Department of History, Indiana University, P.O. Box 7111, South Bend, Indiana, 46634-7111, USA
Published online: 18 September 2009
The recent rise of Asia as a global geopolitical center has led to renewed interest in Asian history, not just by Asians but by Europeans as well. Genghis Khan is one of those figures who attracts attention, and several movies on him have recently been created. One of them was made in Russia and has led to broad public response. These responses have made it possible to gauge the views of the Russian public on the role of Russia in the global community and the relationship between Russians and ethnic minorities of the Russian Federation.
The proponents of postmodernism, Foucault for example, usually relate power with what they call “discourse,” ideology in the broad sense. They argue that those who control “discourse” hold the power. Actually, the opposite is usually true. Those who are in control, those who hold power, control the “discourse.” Power is attractive, and the image of power is “sexy” in the public mind. The same can be said about historical images: images of this or that civilization emerge or disappear in their connection to power—the geopolitical importance of the country or regime. This theory applies to Genghis Khan, who has been a subject of recent movies in several countries.
A movie about Genghis Khan in Mongolia has an easy explanation. He is seen as the founder of the Mongolian nation, builder of the biggest continental empire in history. The 800th anniversary of the foundation of the empire was celebrated in 2006 with great pomp. In China and Japan, movies on Genghis Khan are made for a different reason. China was conquered by the successors of the great Khan, and its approach to Mongol domination is ambivalent. For some Chinese intellectuals, the Mongols, creators of their own idiosyncratic dynasty, are positive figures. For others, they were barbarians from the North against whom the Chinese fought for millennia. Even less would the Japanese praise Genghis Khan. They were about to be conquered by the Mongol armada and were saved by a hurricane known as the “divine wind”—kamikaze. It is no accident that the suicide pilots of the Japanese planes in World War II had the same name; they tried to prevent the Americans from landing in Japan. Yet, movies on Genghis Khan have recently been produced in China and Japan. A major reason is that Genghis Khan and his empire have emerged as a symbol of Asia, the rising new global center.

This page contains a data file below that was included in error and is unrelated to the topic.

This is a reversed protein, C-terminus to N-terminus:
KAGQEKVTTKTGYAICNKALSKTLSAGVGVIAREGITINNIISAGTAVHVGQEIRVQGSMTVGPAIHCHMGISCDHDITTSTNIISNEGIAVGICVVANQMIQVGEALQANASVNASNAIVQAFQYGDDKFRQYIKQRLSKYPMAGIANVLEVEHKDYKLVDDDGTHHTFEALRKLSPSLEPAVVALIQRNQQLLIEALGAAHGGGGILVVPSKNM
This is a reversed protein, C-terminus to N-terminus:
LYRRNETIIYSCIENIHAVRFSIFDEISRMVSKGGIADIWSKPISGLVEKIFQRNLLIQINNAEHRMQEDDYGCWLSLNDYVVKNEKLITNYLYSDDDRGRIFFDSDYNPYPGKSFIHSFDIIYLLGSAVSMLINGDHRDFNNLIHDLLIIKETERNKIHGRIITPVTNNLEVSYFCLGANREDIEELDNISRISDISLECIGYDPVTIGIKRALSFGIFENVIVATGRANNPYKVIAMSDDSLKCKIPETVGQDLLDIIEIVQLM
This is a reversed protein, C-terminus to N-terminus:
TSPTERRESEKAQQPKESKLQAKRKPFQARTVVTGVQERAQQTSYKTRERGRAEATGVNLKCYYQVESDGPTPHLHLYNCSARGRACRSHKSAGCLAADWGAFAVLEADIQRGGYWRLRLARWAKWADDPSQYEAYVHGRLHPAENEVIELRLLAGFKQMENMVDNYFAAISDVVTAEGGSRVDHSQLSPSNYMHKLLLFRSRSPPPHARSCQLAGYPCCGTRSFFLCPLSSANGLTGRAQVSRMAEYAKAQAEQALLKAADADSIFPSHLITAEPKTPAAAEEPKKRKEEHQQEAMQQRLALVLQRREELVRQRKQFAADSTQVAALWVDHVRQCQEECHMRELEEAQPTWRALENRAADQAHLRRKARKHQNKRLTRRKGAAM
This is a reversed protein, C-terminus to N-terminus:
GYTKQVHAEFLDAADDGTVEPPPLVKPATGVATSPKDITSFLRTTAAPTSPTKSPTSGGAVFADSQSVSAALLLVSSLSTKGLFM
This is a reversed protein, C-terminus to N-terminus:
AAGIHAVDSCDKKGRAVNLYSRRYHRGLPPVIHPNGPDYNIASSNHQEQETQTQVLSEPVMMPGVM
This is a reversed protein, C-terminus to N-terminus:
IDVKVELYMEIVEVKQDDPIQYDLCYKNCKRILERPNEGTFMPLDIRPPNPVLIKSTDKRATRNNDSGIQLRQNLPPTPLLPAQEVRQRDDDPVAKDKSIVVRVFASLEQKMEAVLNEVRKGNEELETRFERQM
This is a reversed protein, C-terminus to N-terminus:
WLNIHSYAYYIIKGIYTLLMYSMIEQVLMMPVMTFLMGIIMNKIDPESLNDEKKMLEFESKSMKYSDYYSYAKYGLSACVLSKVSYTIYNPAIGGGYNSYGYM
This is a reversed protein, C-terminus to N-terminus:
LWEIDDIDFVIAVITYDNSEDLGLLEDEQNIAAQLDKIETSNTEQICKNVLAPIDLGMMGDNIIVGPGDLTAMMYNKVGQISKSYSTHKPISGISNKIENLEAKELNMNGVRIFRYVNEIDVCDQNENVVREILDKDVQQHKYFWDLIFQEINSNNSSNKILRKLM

Interest in the Mongols and other nomadic peoples of the past can also be seen in the former USSR. An article in Izvestia—a leading Russian newspaper—noted that interest in Genghis Khan can be seen in Astana, capital of Kazakhstan, whose leaders dream of Kazakhstan as a major influence in post-Soviet space. The movie, by Kazakh cinematographers and introduced by president Nursultan Nazarbaev, deals with an ambitious Kazakh leader who unified his people and drove out their enemies. It has a direct relationship to the glory of the nomadic leaders of the past, but also indicates Kazakhstan’s ambition to be a leader in post-Soviet space.
In Russia, interest in Khan and the Mongol empire is strong and incorporated in the past, as seen in two current movies. As elsewhere, this interest is related in many ways to Asia’s rise. But the movies relate not so much to dominion over Eurasian space as to the interethnic/intercultural relationship inside the Russian Federation and the ethnic Russian role in global arrangements.
source, see full text: http://link.springer.com/article/10.1007/s10308-009-0236-0/fulltext.html